The implementation of Bill C-31 proved to be both a blessing and a curse. With the Bill, women were now no longer forfeited their status to marry whom they pleased, however with that, rather than removing gender discrimination, new classifications of Indians were created[7]. Women who had their status reinstated became “6(1)”s and children with only one registered Indian parent, became “6(2)”s. With the creation of these new categories, Indians would only be able to pass on status to their descendants if the other parent of the child was also a status Indian, also known as the “second generation cut-off”[8]. This would ensure that many Indigenous people would continue to lose their status. One of the key issues with the Bill was that it failed to address the effects that the of excess new members with reinstated status proved to have had on the increased demands on bands that may be unable to accommodate Indigenous women due to an already poor standard of living and lack of resources on the reserve[9]. Simply put, the Bill C-31 has created additional problems for Indigenous women and their children. Overall, Twenty years after the bill was created, the Canadian government still fails to address discrimination that was legislated through Bill C-31.

Bill C3

Bill C-3 Gender Equity in Indian Registration Act is Ottawa's response to McIvor v. Canada, a 2009 B.C. Court of Appeal. Sharon McIvor and her son Jacob Grismer challenged section 6 of the 1985 amendments (Bill-C32) in BC Court on basis that status provisions contain residual discrimination in its “second generation cut-off” rule and is contrary to section 15 of the Charter.[10]

As a male Status Indian, Jacob Grismer is considered 6(2) because his mother is Status Indian but not his father. Because he had children before the 1985 amendment (regarding section 6) with a non-Status Indian woman, he cannot pass status to his children. Had Sharon McIvor been a man, his son would have had 6(1) status under the 1985 legislation. Thus, the grandchild (with a non-Status woman) would have been a 6(2) Status Indian (Double mother rule). The court ruled that Section 6 of the Indian Act violates Section 15 of the Canadian Charter of Rights and Freedoms. Bill C-3 was enacted in January 2011 to address the ‘second-generation cut-off’ and the ‘double mother’ rule.[11].

The Indian Act denied the identity to native women; they no longer had a voice because they were now recognized only through their husband’s identity. The 1869 Gradual Enfranchisement Act proved to be discriminatory against women as it stated that the owners of the land must be Indian males. Land holding systems and matrimonial property was transformed into a system of patriarchy by the Canadian government leaving First Nations women with no legal protection as provincial matrimonial law does not apply on-reserve. As a consequence, women have tended to stay in abusive relationships because they have no other option of providing food and shelter for their children. Even today there is still a great need for recognition of women’s rights amongst Native communities and a strong need to address self-empowerment. Many organizations such as Native Women’s Association of Canada (NWAC), Indian Rights for Indian Women (IRIW) and others alike exist, but it is still not enough to compensate for the complex issues that Aboriginal women face.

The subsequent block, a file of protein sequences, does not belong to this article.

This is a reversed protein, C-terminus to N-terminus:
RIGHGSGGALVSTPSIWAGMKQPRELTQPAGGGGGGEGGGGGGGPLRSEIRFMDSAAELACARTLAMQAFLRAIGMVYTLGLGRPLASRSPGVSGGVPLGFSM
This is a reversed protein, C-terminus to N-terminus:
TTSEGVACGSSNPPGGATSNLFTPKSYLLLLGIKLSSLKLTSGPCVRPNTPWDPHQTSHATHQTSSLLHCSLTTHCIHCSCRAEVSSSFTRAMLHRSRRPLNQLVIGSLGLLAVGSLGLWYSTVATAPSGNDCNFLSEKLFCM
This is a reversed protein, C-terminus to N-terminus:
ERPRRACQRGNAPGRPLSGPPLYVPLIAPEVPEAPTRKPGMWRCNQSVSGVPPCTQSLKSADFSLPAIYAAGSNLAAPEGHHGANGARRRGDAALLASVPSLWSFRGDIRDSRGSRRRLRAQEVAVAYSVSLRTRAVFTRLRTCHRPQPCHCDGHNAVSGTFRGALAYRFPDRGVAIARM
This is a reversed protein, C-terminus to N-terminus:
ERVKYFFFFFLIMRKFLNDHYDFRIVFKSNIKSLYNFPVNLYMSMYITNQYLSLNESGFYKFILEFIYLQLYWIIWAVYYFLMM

In short, European colonization with its patriarchal regime and “white” legislations such as the Indian Act and Bill C-31 had devastating effects upon the identity of native women, robbing them of their traditional and cultural rights and removing them from their rightful places in the economic and political development of their communities. Today, thousands of aboriginal women are struggling from oppression, marginalization, discrimination and victimization that were the outcome of the colonial regime and its policies. Even though today many indigenous women are slowly regaining their authority within their communities and society as a whole, full recovery from the incredible damage that has been done is still a long way ahead.


  1. Steritt, Angela. 2007. Racialization of poverty: Indigenous Women, the Indian Act and Systemic Oppression – Reasons for resistance. Vancouver Status of Women’s Racialization of Poverty Project.
  2. Ibid, p. 8
  3. Ibid, p. 9
  4. Ibid, p.11
  5. Ibid, p.12
  6. Ibid, p.13
  7. Ibid, p.13
  8. Ibid, p.14
  9. Ibid, p.15
  10. Canadian Bar Association, Bill C-3 – Gender Equity in Indian Registration Act.
  11. Day, Shelagh, and Joyce Green. Rabble.ca News for the Rest of Us [First Appeared in Herizon magazine], "Indian Act remedy Bill C-3 is flawed"

Recommended Readings

King (2011). A tree fell in the forest. Indian Country Today Media Network.

Government of Canada: Aboriginal Women Portal

Native Women’s Association of Canada. Aboriginal Women’s Rights Are Human Rights: Canadian Human Acts Review, An NWAC Research Paper.

The Canadian Encyclopedia: Native Women’s Issues

The Aboriginal Women's Action Network

Turtle Island Native Network

News Articles

Shelah Day, “Because 152 years of sex discrimination is enough”, December 21, 2012.

National Union, “Conservative government opposes Indian Act amendments to end sex discrimination